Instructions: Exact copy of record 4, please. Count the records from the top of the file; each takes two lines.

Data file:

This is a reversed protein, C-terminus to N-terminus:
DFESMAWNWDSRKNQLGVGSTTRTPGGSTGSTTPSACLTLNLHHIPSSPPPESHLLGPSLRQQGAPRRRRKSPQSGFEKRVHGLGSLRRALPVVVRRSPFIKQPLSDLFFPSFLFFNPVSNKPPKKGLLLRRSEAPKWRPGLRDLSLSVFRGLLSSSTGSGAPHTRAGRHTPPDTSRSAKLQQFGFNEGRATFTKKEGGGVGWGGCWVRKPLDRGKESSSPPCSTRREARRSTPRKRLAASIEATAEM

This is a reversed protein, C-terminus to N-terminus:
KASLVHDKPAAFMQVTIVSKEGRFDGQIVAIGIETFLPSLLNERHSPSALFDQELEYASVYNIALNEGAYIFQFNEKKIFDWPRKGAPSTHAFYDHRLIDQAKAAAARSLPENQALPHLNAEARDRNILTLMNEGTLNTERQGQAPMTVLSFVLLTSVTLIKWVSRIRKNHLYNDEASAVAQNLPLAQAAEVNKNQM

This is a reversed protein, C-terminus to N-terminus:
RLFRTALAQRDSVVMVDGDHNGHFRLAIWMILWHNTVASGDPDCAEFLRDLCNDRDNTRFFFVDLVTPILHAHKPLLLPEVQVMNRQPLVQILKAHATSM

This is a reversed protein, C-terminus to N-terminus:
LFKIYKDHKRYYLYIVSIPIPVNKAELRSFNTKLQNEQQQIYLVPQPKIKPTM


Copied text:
This is a reversed protein, C-terminus to N-terminus:
LFKIYKDHKRYYLYIVSIPIPVNKAELRSFNTKLQNEQQQIYLVPQPKIKPTM